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(Jul 27, 2009) A new law issued on March 17, 2009, amends Venezuela's Organic Law on the Decentralization, Delimitation, and Transference of Competencies of the Public Power that was published on August 14, 2003. The amendments allow the transference of powers previously within the realm of the states to the executive branch for the administration of goods and services deemed to be in the public interest.

Under the amended Law, the executive branch is granted sweeping discretion to determine the transference of such powers and to administer the transferred public services, based on strategic reasons, opportunity, or convenience, in order to ensure the quality of the services provided to users and consumers. These powers relate to the administrative and political organization of the states and their property, budgets, and police forces. They also concern the family, education, culture, indigenous communities, sports, employment, farmers, agriculture, industry and commerce, the environment, zoning, public infrastructure, housing, consumer protection, health and safety, nutrition, scientific research, and civil defense.

On the other hand, the Law transfers certain limited powers to the states in connection with the issuance and collection of the sealed paper tax (a unique Venezuelan tax similar to the U.S. stamp tax) and the administration of certain non-precious stones and minerals used for construction, including the administration of taxes levied on such materials. The powers eligible for transference to the states, however, are retained by the executive branch until the states' legislative councils pass laws implementing the transference.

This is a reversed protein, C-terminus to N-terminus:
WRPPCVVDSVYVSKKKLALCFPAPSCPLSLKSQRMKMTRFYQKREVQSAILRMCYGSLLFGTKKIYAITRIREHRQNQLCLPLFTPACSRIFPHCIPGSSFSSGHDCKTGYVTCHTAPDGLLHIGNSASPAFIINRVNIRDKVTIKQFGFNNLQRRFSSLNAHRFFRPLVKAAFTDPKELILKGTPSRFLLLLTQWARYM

Finally, the Law supports the current legal regime concerning the coordinated conservation and administration of national highways by the executive branch and the states in accordance with the mandatory guidelines issued by the former. (Organic Law on the Decentralization, Delimitation, and Transference of Competencies of the Public Power [consolidated text as amended] [in Spanish], MIPUNTO.COM,
(last visited July 22, 2009).)

Author: Dante Figueroa More by this author
Topic: Executive power More on this topic
Jurisdiction: Venezuela More about this jurisdiction

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Last updated: 07/27/2009